Timber-Bulls: Minnesota signs Deng for another Thibs reunion
Deng’s one-year deal is for the minimum salary of $2.4 million for a player with his experience, according to a person with knowledge of the contract who spoke to The Associated Press on condition of anonymity because the team does not release terms.
Just two seasons into a four-year, $72 million contract with the Los Angeles Lakers, Deng was waived on Sept. 1 in a buyout move that allowed them to spread the final season of that albatross deal over a three-year span of the salary cap limit.
The contract was a remnant of the administration of former Lakers basketball boss Jim Buss and general manager Mitch Kupchak, the duo that was dismissed seven months after handing out hefty deals to Deng and center Timofey Mozgov that didn’t pan out.
Deng appeared in 56 games during his first season with the Lakers, but he played in just one game in 2017-18 with Magic Johnson and Rob Pelinka in charge of the front office. He appeared in the opener before dropping out of the rotation and eventually spending long stretches away from the team, an awkward fit for coach Luke Walton’s fast-paced system. Deng requested a buyout or a trade, but the Lakers found no takers for the 33-year-old and didn’t want to absorb the salary-cap constraint of waiving him during the season.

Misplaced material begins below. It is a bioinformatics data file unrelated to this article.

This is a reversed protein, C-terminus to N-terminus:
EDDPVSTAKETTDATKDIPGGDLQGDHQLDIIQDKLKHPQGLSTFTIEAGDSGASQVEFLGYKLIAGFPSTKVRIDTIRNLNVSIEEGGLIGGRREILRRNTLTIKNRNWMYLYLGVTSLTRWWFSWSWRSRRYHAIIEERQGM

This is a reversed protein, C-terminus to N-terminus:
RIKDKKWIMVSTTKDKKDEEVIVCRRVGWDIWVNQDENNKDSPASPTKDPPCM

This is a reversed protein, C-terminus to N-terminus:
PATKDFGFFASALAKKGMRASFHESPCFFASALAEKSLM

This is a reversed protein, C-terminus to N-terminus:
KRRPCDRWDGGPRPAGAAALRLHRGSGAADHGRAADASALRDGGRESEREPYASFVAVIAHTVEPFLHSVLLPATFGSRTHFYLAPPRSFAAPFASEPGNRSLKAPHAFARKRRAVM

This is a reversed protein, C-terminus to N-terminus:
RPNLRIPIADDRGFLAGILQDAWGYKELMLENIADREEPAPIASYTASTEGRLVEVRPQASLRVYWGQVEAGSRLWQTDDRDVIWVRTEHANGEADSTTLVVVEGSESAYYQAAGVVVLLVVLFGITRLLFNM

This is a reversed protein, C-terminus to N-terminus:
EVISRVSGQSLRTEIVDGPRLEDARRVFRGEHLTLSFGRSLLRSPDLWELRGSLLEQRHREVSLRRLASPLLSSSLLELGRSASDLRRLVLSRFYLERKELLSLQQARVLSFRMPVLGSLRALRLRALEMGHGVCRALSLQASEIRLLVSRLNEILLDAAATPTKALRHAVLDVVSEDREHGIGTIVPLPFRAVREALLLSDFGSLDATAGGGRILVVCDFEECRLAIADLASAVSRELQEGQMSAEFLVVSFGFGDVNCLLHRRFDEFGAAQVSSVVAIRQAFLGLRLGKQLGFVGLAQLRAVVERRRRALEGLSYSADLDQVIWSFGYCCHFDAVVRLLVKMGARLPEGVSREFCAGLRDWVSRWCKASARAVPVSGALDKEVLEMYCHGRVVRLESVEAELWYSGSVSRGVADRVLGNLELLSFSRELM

Deng debuted with the Bulls as a 19-year-old in 2004, when the native of South Sudan was the seventh overall pick in the draft out of Duke. Deng played 10 seasons for Chicago, including 3½ for Thibodeau, but Minnesota will be his fifth team in six years.
The 6-foot-9, 220-pound Deng has a career average of 15.0 points per game on 45.5 percent shooting from field-goal range, to go with 6.1 rebounds per game. He was picked for two All-Star games during his time with the Bulls and has participated in the postseason seven times, once with the Miami Heat.
With the Wolves, who ended a 13-year absence from the playoffs last spring, Deng will likely be more of a spare player for locker room support than a significant contributor on a team with a glut of forwards. Behind Andrew Wiggins and Gibson are Anthony Tolliver and rookie Keita Bates-Diop.
Though the assembly of “Timber-Bulls” by Thibodeau has become an internet meme, all of the ex-Chicago veterans have performed well since they arrived in Minnesota. Butler was an All-Star in his first season, and Gibson gave the starting lineup a major upgrade with his toughness, rebounding and scoring while playing in all 82 games. Even Rose, the 2011 NBA Most Valuable Player award winner who hasn’t been the same since then, provided valuable minutes off the bench.